Cricketing career of Deepak Shodhan
This man got his driving licence before India got its independence, in 1946. Sixty-six years hence, he is still seen driving his Santro on the roads of Ahmedabad. This 84-year-old has played only three Test matches for India; with an impressive average of 60.33. He was the second Indian batsman to score a century on his debut after Lala Amarnath. Meet Roshan ‘Deepak’ Shodhan. He was only 24 years old when he last played for India. So what went wrong for this southpaw? What was the reason behind his premature exit from International cricket?
Deepak Shodhan was selected in the Indian team after he scored an unbeaten 89 against the touring Pakistan team at Ahmedabad (his home ground) in 1952.
Shodhan made his debut in the fifth and final Test match at the Eden Gardens in 1952-53 against Pakistan. Shodhan got his chance since Vijay Hazare had opted out of the match to mentally prepare himself for the West Indies tour that was to follow. Shodhan thus became India’s 68th Test cricketer.
Pakistan batted first and scored 257. India were reeling at 179 for six after skipper Amarnath was out 11. Shodhan did not complain that he batted at eight. Infact he was proud to represent his country. He and Dattu Phadkar stitched an important partnership and overhauled Pakistan’s total. Phadkar was dismissed soon after that. Shodhan was an attacking left-handed batsman and he started taking chances. Shodhan batted well with the tail and had partnerships of 54, 38 and 40 for the eighth, ninth and tenth wickets respectively.
Shodhan got to his hundred by hitting a boundary. About 60,000 people at the Eden Gardens gave Shodhan a standing ovation. Indian skipper Amarnath specially came down and congratulated Shodhan during the tea break. Pakistan skipper Abdul Hafeez Kardar too applauded the young Ahmedabad-born batsman. Shodhan had announced his arrival with an important knock of 110.
His last tour:
Shodhan was expected to be the next big thing of Indian batting. He was picked for the West Indies tour in 1953. In the first Test match at Port-of-Spain, he scored 45 and 11. He missed the following three Test matches due to injuries. He was picked for the fifth Test at Jamaica, but was ill on the first day of the match and could not bat in the first innings.
In the second innings, Shodhan batted at number 10, despite having fever. He played out time and scored 15 not out. West Indies had to chase 181 in 145 minutes. They couldn’t and the match was drawn thanks to the heroics of Shodhan. But that was to be his final Test match.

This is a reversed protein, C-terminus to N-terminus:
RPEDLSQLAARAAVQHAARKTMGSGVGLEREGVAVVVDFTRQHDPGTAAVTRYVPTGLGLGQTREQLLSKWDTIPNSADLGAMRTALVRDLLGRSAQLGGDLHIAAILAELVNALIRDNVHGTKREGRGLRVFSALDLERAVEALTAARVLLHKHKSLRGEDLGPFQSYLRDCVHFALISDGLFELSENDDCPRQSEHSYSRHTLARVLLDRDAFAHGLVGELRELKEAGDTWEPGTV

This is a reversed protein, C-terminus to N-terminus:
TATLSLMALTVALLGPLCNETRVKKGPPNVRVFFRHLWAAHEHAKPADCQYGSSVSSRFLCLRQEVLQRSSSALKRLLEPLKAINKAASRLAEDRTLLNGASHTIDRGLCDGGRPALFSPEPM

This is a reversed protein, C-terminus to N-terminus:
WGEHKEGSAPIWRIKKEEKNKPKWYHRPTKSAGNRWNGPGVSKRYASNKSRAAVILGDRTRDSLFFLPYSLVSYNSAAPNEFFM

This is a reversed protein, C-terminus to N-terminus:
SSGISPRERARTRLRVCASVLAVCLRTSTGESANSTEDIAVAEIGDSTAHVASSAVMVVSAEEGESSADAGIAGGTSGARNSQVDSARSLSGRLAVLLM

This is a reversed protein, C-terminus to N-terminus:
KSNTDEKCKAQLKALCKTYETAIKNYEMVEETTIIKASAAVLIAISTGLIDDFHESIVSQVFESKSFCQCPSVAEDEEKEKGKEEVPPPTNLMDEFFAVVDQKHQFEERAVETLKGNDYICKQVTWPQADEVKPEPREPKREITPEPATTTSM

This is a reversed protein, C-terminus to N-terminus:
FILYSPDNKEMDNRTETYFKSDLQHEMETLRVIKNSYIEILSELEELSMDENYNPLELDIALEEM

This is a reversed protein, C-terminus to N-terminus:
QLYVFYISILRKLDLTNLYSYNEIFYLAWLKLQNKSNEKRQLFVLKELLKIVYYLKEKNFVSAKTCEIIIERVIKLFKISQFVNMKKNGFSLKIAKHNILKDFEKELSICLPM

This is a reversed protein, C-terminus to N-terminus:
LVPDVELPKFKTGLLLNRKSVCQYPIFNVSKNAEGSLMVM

Surprise exclusion – end of the road for Shodhan
There are a few interesting explanations for Shodhan’s bizzare exclusion. According to one story, Vinoo Mankad asked Shodhan whether he was on his (Mankad’s) side or captain Hazare’s side. Shodhan proudly replied that he was on India’s side. This hurt Mankad. Unfortunately for Shodhan, this series was Hazare’s last. He was replaced by Mankad as India’s captain. Shodhan made himself unavailable when India visited Pakistan in 1954-55. According to Shodhan, Mankad would have never chosen him.
After a few years Shodhan said that no youngster could feel secure in the team unless he “allied himself to one camp”. Shodhan did not believe in such a thing- which ultimately brought about his downfall.
According to many former players, Mankad was the one and only reason behind the early exit of Shodhan.
The final few words:
Shodhan today is the fifth oldest Indian Test cricketer alive. His average of 60.33 is the highest amongst Indian batsmen. He is a treasure trove of interesting stories and is often seen at the Cricket Club of India when he comes to Mumbai.
Shodhan gets a couple of tickets for every game played at Motera, but he is at loggerheads with the Gujarat Cricket Association for not sending him a car pass.
Shodhan loved driving the ball during his playing days; even today he loves driving, but only his car. Some things (passion for ‘driving’ in this case) never change.